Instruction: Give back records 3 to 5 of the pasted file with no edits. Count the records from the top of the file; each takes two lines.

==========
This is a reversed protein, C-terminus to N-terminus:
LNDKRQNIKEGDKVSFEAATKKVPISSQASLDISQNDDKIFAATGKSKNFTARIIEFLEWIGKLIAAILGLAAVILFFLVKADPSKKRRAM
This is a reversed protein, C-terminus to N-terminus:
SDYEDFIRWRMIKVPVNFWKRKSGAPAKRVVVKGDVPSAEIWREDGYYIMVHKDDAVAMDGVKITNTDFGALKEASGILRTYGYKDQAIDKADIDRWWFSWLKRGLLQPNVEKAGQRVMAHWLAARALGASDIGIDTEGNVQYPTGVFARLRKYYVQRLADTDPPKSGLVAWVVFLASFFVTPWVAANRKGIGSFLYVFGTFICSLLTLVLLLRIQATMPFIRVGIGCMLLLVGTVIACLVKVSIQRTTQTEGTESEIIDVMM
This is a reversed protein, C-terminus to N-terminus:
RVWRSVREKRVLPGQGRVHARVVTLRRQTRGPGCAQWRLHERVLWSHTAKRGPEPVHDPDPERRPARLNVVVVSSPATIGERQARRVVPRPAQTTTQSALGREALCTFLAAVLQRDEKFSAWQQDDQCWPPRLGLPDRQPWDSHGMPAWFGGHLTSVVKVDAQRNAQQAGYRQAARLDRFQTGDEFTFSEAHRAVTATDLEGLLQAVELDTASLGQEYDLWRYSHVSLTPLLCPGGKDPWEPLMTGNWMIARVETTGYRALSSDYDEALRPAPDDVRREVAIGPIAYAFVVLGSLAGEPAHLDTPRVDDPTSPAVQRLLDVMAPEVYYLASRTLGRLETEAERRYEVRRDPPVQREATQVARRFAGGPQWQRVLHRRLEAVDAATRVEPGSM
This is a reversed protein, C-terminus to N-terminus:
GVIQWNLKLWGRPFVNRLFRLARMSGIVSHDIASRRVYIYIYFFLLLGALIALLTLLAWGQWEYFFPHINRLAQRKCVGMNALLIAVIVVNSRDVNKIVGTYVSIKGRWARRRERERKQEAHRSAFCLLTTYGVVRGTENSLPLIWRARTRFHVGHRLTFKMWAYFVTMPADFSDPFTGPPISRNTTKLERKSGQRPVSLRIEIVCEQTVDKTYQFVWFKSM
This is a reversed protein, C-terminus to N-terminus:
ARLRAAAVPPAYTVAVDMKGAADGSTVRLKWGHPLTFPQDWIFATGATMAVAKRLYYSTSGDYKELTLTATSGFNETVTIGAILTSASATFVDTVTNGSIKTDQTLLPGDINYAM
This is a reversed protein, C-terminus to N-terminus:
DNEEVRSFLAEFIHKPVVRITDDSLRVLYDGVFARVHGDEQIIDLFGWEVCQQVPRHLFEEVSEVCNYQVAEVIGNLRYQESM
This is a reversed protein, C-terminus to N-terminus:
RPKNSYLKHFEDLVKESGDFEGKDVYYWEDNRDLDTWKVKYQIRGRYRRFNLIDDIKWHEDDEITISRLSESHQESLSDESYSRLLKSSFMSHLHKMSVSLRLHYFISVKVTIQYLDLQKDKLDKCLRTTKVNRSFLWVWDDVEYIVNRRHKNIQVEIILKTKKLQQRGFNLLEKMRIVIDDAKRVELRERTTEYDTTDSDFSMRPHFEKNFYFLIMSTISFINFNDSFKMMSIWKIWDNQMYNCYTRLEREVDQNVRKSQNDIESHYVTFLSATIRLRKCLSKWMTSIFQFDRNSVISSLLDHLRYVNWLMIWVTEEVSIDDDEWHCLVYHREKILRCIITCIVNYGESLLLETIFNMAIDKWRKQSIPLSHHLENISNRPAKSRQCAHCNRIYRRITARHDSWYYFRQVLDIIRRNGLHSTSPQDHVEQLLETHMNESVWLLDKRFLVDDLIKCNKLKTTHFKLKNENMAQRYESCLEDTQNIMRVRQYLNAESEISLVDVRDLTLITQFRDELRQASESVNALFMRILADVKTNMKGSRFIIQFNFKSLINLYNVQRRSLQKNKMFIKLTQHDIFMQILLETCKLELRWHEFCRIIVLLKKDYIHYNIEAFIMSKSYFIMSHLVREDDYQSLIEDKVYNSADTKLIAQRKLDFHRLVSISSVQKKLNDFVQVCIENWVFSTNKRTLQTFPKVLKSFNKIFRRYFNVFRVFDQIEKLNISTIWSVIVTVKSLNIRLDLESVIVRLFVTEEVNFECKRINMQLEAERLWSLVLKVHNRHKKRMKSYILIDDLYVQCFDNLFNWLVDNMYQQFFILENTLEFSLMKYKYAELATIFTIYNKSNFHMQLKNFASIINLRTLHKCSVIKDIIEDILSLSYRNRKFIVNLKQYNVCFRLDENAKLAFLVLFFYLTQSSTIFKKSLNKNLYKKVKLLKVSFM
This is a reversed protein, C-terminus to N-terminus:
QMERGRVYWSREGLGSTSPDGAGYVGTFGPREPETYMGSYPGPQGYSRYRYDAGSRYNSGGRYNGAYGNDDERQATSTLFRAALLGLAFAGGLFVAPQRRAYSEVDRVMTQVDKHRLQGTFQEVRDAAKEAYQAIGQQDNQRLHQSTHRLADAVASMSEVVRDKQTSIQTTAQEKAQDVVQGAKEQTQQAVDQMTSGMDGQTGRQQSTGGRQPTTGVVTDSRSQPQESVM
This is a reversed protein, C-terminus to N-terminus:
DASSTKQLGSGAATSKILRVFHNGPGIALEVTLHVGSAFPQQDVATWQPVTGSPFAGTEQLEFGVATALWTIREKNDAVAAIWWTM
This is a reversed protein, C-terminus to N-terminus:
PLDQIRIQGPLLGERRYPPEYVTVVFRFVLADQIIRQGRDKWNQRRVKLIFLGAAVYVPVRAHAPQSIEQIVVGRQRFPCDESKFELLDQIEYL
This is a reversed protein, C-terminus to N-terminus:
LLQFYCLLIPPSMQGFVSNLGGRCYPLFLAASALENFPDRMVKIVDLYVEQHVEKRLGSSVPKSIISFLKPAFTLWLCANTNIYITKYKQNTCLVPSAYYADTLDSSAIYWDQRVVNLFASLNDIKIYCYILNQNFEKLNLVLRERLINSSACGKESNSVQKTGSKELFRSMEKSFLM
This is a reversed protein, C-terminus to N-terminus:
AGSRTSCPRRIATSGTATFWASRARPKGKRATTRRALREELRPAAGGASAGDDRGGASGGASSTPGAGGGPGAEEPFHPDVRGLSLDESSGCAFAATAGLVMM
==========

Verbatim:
This is a reversed protein, C-terminus to N-terminus:
RVWRSVREKRVLPGQGRVHARVVTLRRQTRGPGCAQWRLHERVLWSHTAKRGPEPVHDPDPERRPARLNVVVVSSPATIGERQARRVVPRPAQTTTQSALGREALCTFLAAVLQRDEKFSAWQQDDQCWPPRLGLPDRQPWDSHGMPAWFGGHLTSVVKVDAQRNAQQAGYRQAARLDRFQTGDEFTFSEAHRAVTATDLEGLLQAVELDTASLGQEYDLWRYSHVSLTPLLCPGGKDPWEPLMTGNWMIARVETTGYRALSSDYDEALRPAPDDVRREVAIGPIAYAFVVLGSLAGEPAHLDTPRVDDPTSPAVQRLLDVMAPEVYYLASRTLGRLETEAERRYEVRRDPPVQREATQVARRFAGGPQWQRVLHRRLEAVDAATRVEPGSM
This is a reversed protein, C-terminus to N-terminus:
GVIQWNLKLWGRPFVNRLFRLARMSGIVSHDIASRRVYIYIYFFLLLGALIALLTLLAWGQWEYFFPHINRLAQRKCVGMNALLIAVIVVNSRDVNKIVGTYVSIKGRWARRRERERKQEAHRSAFCLLTTYGVVRGTENSLPLIWRARTRFHVGHRLTFKMWAYFVTMPADFSDPFTGPPISRNTTKLERKSGQRPVSLRIEIVCEQTVDKTYQFVWFKSM
This is a reversed protein, C-terminus to N-terminus:
ARLRAAAVPPAYTVAVDMKGAADGSTVRLKWGHPLTFPQDWIFATGATMAVAKRLYYSTSGDYKELTLTATSGFNETVTIGAILTSASATFVDTVTNGSIKTDQTLLPGDINYAM